Thursday, October 21, 2010

Shit and Mothballs


Today at rehearsal I nearly fell down a very steep staircase and landed in a pile of very sharp objects.  It was a big fright.  My life flashed before my eyes and I couldn’t stop picturing what my body would have looked like if it had happened.  I still can’t.  It would not have been pretty.  All the grisly alternatives keep flashing past my eyes.  My mind loves to do that: torment and titillate - push me to the edge.  It’s deeply morbid.
Maybe it’s because of the accident.  (Read The Night I Nearly got my Head Chopped off by an Elevator.)
Maybe it’s just the way it’s always been.
Growing up, our household was always pretty open about death.  Mum saw her first dead body during nursing training at 19.  That, she told us, was the day she first tried a cigarette.  We all knew about it.  We all saw Gran that day without her teeth in, stretched out still on the made white bed.  Mum bought cakes afterwards and let us drink whisky.  

We all knew about death.  We all had images.

Baby Brother Bunny in particular.  He was always the one to find the dead.  He was a serious little boy with a cherub face who would chant this poem in his little jimjams with the aeroplanes on them:
    Whenever you see a hearse go by
    Remember one day you’ve got to die
    Ooh ah ooh ah how happy we shall be 

The first was Wuzzle the Guinea Pig.

BBB accidentally left Wuzzle’s cage open one day only to watch in silent horror as Meggs the Cat swept upon the furry ball and sunk his fangs straight into Wuzzle’s tender neck.  Mum was watering the garden.  BBB turned to her, a questioning look on his angel face.  Mum hissed and the cat ran off, leaving Wuzzle a limp-but-still-breathing pile of red and white and caramel.  Mum did what only a good country girl knew how, went inside, got a plastic bag, put Wuzzle in it, tied the bag to the car exhaust, got in with Baby Brother and started the engine.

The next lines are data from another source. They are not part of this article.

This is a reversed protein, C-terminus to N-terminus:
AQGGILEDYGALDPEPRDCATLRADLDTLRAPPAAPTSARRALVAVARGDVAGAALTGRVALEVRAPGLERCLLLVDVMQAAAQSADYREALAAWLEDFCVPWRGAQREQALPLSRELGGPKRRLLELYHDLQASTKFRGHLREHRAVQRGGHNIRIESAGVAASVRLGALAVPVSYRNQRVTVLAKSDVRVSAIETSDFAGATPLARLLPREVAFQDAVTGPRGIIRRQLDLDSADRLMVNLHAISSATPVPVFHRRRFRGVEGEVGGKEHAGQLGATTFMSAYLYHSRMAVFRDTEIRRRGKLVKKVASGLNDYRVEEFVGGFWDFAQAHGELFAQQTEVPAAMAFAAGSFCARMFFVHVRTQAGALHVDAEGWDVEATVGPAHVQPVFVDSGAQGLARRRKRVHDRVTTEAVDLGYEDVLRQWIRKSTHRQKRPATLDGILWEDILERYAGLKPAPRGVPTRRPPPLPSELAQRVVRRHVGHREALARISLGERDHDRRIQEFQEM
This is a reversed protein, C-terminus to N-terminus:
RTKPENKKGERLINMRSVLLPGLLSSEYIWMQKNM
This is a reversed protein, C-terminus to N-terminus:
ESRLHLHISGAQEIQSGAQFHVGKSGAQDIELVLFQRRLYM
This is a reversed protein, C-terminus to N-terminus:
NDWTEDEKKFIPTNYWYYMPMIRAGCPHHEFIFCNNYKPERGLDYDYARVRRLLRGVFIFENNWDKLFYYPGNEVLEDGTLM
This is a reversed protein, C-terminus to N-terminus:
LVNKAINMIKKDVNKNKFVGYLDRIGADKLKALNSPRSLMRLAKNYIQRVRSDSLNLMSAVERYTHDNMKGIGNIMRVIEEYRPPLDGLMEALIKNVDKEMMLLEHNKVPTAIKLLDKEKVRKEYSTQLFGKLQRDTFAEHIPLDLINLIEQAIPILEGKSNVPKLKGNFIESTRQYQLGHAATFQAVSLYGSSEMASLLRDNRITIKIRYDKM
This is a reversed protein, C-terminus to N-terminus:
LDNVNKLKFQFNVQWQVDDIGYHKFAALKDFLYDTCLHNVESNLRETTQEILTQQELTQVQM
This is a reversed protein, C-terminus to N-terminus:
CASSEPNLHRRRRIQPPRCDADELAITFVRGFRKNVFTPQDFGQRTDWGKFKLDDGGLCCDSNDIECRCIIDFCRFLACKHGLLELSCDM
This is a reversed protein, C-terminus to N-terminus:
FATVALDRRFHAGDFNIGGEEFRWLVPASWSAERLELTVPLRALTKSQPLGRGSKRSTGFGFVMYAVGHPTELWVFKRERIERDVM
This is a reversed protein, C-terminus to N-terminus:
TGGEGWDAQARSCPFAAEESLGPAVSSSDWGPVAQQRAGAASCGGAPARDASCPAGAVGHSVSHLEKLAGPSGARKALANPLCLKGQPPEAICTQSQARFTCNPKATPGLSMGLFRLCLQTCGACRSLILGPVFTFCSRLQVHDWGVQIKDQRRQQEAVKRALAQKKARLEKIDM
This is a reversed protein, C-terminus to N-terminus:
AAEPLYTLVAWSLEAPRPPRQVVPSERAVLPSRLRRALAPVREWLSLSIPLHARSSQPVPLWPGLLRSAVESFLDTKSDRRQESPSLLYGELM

"How come we're not moving mum?" he asked.
She put her hand on his little shoulder.  
And he Knew. 

    They wrap you in a big white sheet 
    And drop your bones down ten feet deep
    Ooh ah ooh ah how happy we shall be

We had a funeral for Wuzzle in the backyard near the scene of the crime as Meggs prowled menacingly around the tomb.  Baby Brother said a few profound words:
“Goodbye Wuzzle. Love from Us.”  And we all stifled giggles and threw flower petals on the lump in the dirt and BBB solemnly stuck a cross made of ice-cream sticks in it.  Poor Baby Bunny. 

A few years later the solemn nod was back.  This time it was Meggsy.  He had been hit by a car and managed to haul his broken body to the squat fern in the front garden to go to the Big Sleep.   

    The worms crawl in, the worms crawl out
    The worms play ping pong on your snout
    Ooh ah ooh ah how happy we shall be.

It was the day of my 21st birthday and I was a Bimbo, so I was painting my nails bright pink or something when Baby Brother Bunny entered the bedroom and stood looking at me for a long time until I finally looked up.
There it was again.  The Nod of the wise old sage.
“Oh no,” I said.  “Who?”
“Meggsy,” he said. 
“Oh no,” I choked.
“He is passed,” continued BBB.
“Oh no!” I squealed, tears flowing.  Meggsy was ten, too young, too young.  He was our big fat ginger knee blanket.  “Did you find him?” I continued.
“Yep,” he sighed, like a 40-something bricklayer.
“What was it like?” I asked.
“Ants crawling in and out of his head, maggots crawling in and out of his eyes.”
“Oh,” I said.  Poor Baby Brother.  He’d seen too much.
“Stank,” he continued in his monotone.
“Ew,” I said.  “Like what?”
“Like death,” he said.
“Oh really?”  I said.  “What does death smell like Baby Brother?”
“Shit and mothballs.”
I paused.  “Shit and mothballs?” I asked.
“Shit,” he confirmed with absolute certainty.  “And mothballs.”
And off he padded down the hallway.

    Ooh ah ooh ah how happy we shall be.

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